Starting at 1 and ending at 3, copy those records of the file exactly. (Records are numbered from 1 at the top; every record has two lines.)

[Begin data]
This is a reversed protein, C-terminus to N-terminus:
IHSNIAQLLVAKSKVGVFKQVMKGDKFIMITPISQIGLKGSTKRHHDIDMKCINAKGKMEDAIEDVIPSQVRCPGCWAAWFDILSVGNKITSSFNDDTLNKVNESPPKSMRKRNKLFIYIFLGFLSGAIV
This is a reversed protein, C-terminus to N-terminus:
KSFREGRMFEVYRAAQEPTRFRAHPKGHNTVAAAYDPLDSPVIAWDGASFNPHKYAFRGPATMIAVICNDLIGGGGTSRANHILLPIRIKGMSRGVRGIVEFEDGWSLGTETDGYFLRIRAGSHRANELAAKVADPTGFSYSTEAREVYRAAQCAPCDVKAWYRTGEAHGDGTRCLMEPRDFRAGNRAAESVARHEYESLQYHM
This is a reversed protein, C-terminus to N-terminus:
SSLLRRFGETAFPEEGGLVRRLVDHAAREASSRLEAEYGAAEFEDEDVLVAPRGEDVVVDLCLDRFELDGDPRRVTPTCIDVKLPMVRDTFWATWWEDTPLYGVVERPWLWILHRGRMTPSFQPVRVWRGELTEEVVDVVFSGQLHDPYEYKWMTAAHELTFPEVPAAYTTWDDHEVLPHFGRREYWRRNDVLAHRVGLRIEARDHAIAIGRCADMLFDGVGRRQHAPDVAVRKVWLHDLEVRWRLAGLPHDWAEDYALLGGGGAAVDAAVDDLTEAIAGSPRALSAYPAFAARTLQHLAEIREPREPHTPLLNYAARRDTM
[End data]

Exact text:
This is a reversed protein, C-terminus to N-terminus:
IHSNIAQLLVAKSKVGVFKQVMKGDKFIMITPISQIGLKGSTKRHHDIDMKCINAKGKMEDAIEDVIPSQVRCPGCWAAWFDILSVGNKITSSFNDDTLNKVNESPPKSMRKRNKLFIYIFLGFLSGAIV
This is a reversed protein, C-terminus to N-terminus:
KSFREGRMFEVYRAAQEPTRFRAHPKGHNTVAAAYDPLDSPVIAWDGASFNPHKYAFRGPATMIAVICNDLIGGGGTSRANHILLPIRIKGMSRGVRGIVEFEDGWSLGTETDGYFLRIRAGSHRANELAAKVADPTGFSYSTEAREVYRAAQCAPCDVKAWYRTGEAHGDGTRCLMEPRDFRAGNRAAESVARHEYESLQYHM
This is a reversed protein, C-terminus to N-terminus:
SSLLRRFGETAFPEEGGLVRRLVDHAAREASSRLEAEYGAAEFEDEDVLVAPRGEDVVVDLCLDRFELDGDPRRVTPTCIDVKLPMVRDTFWATWWEDTPLYGVVERPWLWILHRGRMTPSFQPVRVWRGELTEEVVDVVFSGQLHDPYEYKWMTAAHELTFPEVPAAYTTWDDHEVLPHFGRREYWRRNDVLAHRVGLRIEARDHAIAIGRCADMLFDGVGRRQHAPDVAVRKVWLHDLEVRWRLAGLPHDWAEDYALLGGGGAAVDAAVDDLTEAIAGSPRALSAYPAFAARTLQHLAEIREPREPHTPLLNYAARRDTM